by Ruben Egbert Hoornveld
On the late afternoon of Sunday 09th April 2017, Dr. David Dao was forcefully removed from an overbooked United Airlines flight after refusing to give up his seat. The event is filmed by multiple passengers, and the incident – including footage – is almost instantly posted on Facebook and Twitter.
A few minutes following the posting of the video on Twitter, United picked up on the incident and responded to social media messages while the plane was still on the ground. This indicates that their “social listening” system was functioning well.
After landing, one passenger immediately starts tweeting more details to a local news station asking for comments. That evening United releases a first press statement following several questions from the mainstream media. Although the incident is being reported, it has not gone viral yet.
On the morning of 10th April, trolling of United starts and several memes go viral. In six hours, the posts spike with 125.000 unique mentions on Twitter, Facebook and Instagram.
At this moment, the crisis was taken seriously, seeing that the CEO issued a statement to the public, but United went into denial. Around noon, the CEO of United releases a statement apologizing for “re-accommodating” passengers, but not for the incident itself. The company did not accept blame for the crisis, which infuriated social media.
Considering that significant time passed between the incident, the initial outcry on social media and the first press statement, it was a badly orchestrated response.
The situation further escalates when the CEO shortly afterwards sends an email to all United personnel in which he “emphatically stands behind” United staff. The internal email is almost instantly leaked to the news media. Social media goes berserk, while mainstream media and late-night talk shows accuse the CEO of United for blaming the victim.
Overall, on 10th April, Brandwatch tracks 426,000 related tweets on Twitter alone, with a whopping 1.4 billion impressions (Joyce, 2017).
On 11th April, when the stock market opens, United lost about $1B in market value, later in the day rising to $1.4B. The incident goes international and becomes a top trending topic on Chinese social media suggesting that Dao was being targeted because he is Asian. The reputational damage is severe with passengers and companies boycotting United, and even President Trump commenting on the incident.
Following a tsunami of bad publicity and plummeting stocks, United attempted to diminish the situation. During a second public statement of the CEO on 11th April, United issued an apology to Dao and its customers and admitted that they did wrong. This was again followed up with an email to all United personnel which was this time in-sync with the second public statement.
On the morning of 12th April, United’s CEO went on live TV and apologized to Dao, his family, the passengers on flight 3411, its customers and United personnel. The CEO stated that he felt ashamed. The company further announced policy changes to ensure that this would not happen again. This was a clear attempt to repair the situation.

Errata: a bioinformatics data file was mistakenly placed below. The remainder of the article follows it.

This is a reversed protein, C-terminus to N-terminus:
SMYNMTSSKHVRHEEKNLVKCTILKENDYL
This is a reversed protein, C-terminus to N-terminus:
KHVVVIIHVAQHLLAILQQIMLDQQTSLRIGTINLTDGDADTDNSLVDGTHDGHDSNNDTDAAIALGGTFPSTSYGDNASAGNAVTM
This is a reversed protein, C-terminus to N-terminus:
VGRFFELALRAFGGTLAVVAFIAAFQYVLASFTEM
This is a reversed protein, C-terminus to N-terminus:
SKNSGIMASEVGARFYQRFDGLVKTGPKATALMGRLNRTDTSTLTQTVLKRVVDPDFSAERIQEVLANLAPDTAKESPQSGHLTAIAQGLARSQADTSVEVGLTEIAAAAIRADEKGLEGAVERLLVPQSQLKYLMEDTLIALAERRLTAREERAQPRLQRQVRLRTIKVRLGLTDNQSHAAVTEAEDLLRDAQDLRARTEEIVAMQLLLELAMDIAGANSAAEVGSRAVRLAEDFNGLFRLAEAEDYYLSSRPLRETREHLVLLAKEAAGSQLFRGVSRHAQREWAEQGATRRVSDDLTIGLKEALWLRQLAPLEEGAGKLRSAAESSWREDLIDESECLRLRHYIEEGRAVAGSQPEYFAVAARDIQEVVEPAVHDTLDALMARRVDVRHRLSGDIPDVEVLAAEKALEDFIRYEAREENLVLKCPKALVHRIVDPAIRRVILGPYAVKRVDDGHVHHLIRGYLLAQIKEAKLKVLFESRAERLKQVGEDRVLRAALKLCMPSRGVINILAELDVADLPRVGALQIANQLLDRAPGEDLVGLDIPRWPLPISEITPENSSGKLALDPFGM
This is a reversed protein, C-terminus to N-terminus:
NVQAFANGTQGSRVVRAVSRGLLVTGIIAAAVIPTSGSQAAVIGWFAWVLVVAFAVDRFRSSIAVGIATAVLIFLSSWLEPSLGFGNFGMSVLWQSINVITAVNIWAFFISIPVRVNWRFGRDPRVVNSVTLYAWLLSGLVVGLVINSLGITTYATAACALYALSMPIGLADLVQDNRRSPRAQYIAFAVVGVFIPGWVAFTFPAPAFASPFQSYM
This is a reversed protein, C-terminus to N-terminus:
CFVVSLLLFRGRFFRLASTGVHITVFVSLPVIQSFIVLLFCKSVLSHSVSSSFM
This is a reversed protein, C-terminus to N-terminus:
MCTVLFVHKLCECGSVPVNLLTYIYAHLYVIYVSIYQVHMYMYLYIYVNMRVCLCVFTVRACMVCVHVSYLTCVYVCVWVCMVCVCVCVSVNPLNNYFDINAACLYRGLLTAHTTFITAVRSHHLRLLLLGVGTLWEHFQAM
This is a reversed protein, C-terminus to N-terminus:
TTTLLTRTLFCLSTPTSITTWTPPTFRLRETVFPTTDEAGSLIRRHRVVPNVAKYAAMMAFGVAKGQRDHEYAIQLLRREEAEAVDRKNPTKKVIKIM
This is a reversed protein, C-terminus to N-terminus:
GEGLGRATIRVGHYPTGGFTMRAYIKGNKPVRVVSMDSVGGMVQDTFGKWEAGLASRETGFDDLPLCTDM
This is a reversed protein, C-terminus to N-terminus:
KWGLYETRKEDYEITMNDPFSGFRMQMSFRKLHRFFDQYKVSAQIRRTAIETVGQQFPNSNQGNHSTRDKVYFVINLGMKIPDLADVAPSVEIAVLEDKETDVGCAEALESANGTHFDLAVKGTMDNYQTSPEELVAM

For several days the topic remained trending on Twitter, Facebook, Instagram and Reddit. Where approval rates for United were averaging around 91% positive prior to the incident, these rates dropped with 69% within the first 24 hours.
Within a fortnight, Dao and United reached a settlement in court which was praised by Dao’s attorney stating that United did the right thing.
In summary, the situation was a perfect scenario for social media. The public could relate to Dao as no one wishes to be bumped of a flight because an airliner deliberately overbooks. The underdog was then forcefully dragged off the plane by several police officers, under protest of passengers, while several people filmed the incident.
The spectacular footage of a semi-unconscious bloodied passenger was immediately uploaded to several social media platforms where it was shared 87,000 times and viewed 6.8 million times in less than a day (Edwards, 2022).
It was then picked up by mainstream media which brought it to an even broader audience, who in turn went on social media to view and comment on the situation, creating a cyclic situation.
United used both social media as well as mainstream media to handle the crisis. Social media was mainly used to listen and in the initial phase gain more details, while the official response was made the traditional way with a statement to mainstream media. This is probably the recommended course of action as it would have been impossible to respond to the millions of posts and tweets through social media channels.
The initial responses in the first 24 hours were clumsy and did more damage than contain the crisis. In the follow up stage United did much better which helped with the recovery, but severe reputational damage was already done.
And the Internet never forgets. Today, more than five and a half years later, most tweets, videos and news articles can still be found online.